The Ebola outbreak in West Africa has taken an unprecedented toll on health care workers, infecting more than 240 and killing more than 120, the World Health Organization says.
"In many cases, medical staff are at risk because no protective equipment is available – not even gloves and face masks," the agency says in its latest update on the outbreak in Guinea, Liberia, Nigeria and Sierra Leone.
The compassionate instincts of those who sometimes rush to aid "visibly ill" people without pausing to protect themselves also put health workers at increased risk, the agency says. Staffs also are overworked, stretched thin and exhausted, which can contribute to mistakes in infection control, WHO says.
On Tuesday, WHO said it pulled workers from one of its own posts at Kailahun in Sierra Leone after a worker became infected. It said it will reopen the post after it reassesses safety there. The workers remain in the country, WHO said.
"This was the responsible thing to do," said a statement from the agency's Daniel Kertesz. The workers "are exhausted from many weeks of heroic work, helping patients infected with Ebola. When you add a stressor like this, the risk of accidents increases."
Among medical workers previously infected in the outbreak were two Americans, Nancy Writebol and Kent Brantly, who were transported from Liberia to Atlanta for care and released from Emory University Hospital last week.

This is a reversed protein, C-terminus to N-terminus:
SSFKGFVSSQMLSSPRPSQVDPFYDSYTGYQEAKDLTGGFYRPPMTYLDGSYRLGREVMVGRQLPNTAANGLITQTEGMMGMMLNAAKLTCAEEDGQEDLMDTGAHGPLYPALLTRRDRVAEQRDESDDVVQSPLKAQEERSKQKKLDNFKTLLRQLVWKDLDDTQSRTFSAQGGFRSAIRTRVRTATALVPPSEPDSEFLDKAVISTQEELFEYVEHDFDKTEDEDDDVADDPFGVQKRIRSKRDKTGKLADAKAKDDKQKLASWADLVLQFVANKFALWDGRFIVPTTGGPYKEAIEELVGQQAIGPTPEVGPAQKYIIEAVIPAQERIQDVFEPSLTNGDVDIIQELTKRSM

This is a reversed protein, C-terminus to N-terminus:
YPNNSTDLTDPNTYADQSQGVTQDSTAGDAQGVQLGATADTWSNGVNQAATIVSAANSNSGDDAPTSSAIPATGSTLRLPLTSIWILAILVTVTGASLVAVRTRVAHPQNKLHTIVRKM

Writebol, a clinic aide, and Brantly, a physician, recovered after treatment with an experimental medication called ZMapp. A Spaniard infected with Ebola also received the drug but died. In addition, a Liberian doctor, Abraham Borbor, died despite receiving ZMapp, Liberian Information Minister Lewis Brown said Monday. It is not possible to know from such anecdotal reports whether the drug helps or hurts, medical experts say.
Overall, the Ebola virus still has the "upper hand" in an outbreak that has sickened more than 2,600 and killed more than 1,400, says Tom Frieden, the director of the U.S. Centers for Disease Control and Prevention.
Frieden is visiting the outbreak area and spoke Monday in Liberia. He expressed optimism that the outbreak can be contained.
"Ebola doesn't spread by mysterious means, we know how it spreads," he said in remarks broadcast on Liberian TV. "So we have the means to stop it from spreading, but it requires tremendous attention to every detail."
The outbreak in West Africa is the largest ever and will cost $430 million to control, according to a draft WHO report obtained by Bloomberg news.
A possibly separate outbreak may be happening in the Democratic Republic of Congo. On Sunday, government Health Minister Felix Kabange Numbi said Ebola had killed 13 people there, including five health care workers. Initial tests showed a different strain of the virus than the one spreading in the other countries, he said.
Contributing: The Associated Press